Wickens will race in the TCR class of the IMSA Michelin Pilot Challenge this season in a Hyundai Elantra N run by Bryan Herta Autosport, teaming up with fellow Canadian Mark Wilkins. He will use a specially-modified steering wheel fitted with hand-controlled brake and throttle systems, which Wilkins will be able to switch on or off during their driver change.
Wickens will make his racing return at Daytona at the end of the month, in the Rolex 24 Hours support race, and is aiming high from the start of the season.
“Aim big, right? Let’s go for the win,” he said. “It’s not every day you can jump in with a team that’s won multiple championships with a champion teammate. I couldn’t be in a better place.
“I think the goal is simple, go and try to win the thing. I felt I was forced to leave in 2018 at almost the peak of my career. I felt great, never felt fitter, never felt stronger. I was driving the best I’d ever driven. And I wanna hit the ground running where I left off – at least challenging for victory and the podium.”
In his press call on Friday afternoon, Wickens spoke of his relief at getting back into the driving seat after more than three years on the sidelines while he attempted to regain mobility in his lower limbs.
Now resigned to the fact his recovery has plateaued, he has pressed ahead with working out the hand control system after a ‘track day’ in one of Hyundai’s TCR cars at Mid-Ohio last year and now committed to a full season with the factory-blessed BHA squad.
“There’s a lot of emotions, a lot of gratitude for sure, to Bryan Herta Autosport and Hyundai for giving me this opportunity,” he added. “First off, there were a lot of times during my recovery when I thought it was possible, then I thought it wasn’t going to be possible.
“It took a lot of hard work, a lot of dedication, but also I wouldn’t be here without a lot of support from a lot of really good people behind me. Bryan Herta of course is a racer but as I’m learning more and more he’s just a stand-up guy and an awesome person to know. So here we are… a little late but better late than never, and I can’t wait to get in the car next week.”
Robert Wickens, Michael Johnson, Bryan Herta Autosport, Hyundai Veloster N TCR
Photo by: Michael L. Levitt / Motorsport Images
When asked to explain how he arrived at this point, after years of rehabilitation and gym work, Wickens replied: “I think every recovery is remarkable in its own way. At the time I was very motivated to return to the best version of me I could be.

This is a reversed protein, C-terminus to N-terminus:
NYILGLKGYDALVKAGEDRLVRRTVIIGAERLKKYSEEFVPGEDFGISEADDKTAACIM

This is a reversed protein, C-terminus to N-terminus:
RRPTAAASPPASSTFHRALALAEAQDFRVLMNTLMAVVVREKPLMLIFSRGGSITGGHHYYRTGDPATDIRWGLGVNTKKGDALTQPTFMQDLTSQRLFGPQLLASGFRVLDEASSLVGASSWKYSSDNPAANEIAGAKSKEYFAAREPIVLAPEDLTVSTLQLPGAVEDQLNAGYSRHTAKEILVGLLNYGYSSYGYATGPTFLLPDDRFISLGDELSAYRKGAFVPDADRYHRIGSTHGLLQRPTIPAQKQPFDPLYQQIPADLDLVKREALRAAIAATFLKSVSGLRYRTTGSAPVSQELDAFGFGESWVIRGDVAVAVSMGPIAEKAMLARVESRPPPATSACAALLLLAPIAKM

“I know I’m a competitor, and if I don’t give myself a level of competition I know I wouldn’t possibly work hard enough to get to the level where I am today. I don’t put myself in any category above anyone else who’s recovering from an injury or setback in life. It’s been quite the ride where here we are and I’m happy to be here.”
New teammate Wilkins has welcomed Wickens on to the roster, in what is a six-car Hyundai attack on the TCR class that is has dominated in recent seasons – winning the title last year with Michael Lewis and Taylor Hagler.
“I’ve actually know Robbie from quite a young age,” said Wilkins. “I’ve always wanted to never really race against him because he’s just so super-talented! So to have the opportunity with Hyundai to drive with Robbie and go out there and challenge for race wins and hopefully a championship is really just an incredible experience.
“It’s been exciting at Hyundai every year at Bryan Herta Autosport – a super successful program for us – and just kudos to Bryan and Sean [Jones] for an incredible amount of hard work over the years and to Hyundai just for giving us three TCR cars since 2018 with the i30N TCR, the TCR Veloster and now the Elantra N TCR.
“With Robbie on board and having gotten to work so closely with him and obviously new challenges and just a tremendous relationship with Hyundai and our fantastic team I’m very confident we’ll get to Daytona and be right up there right away.”
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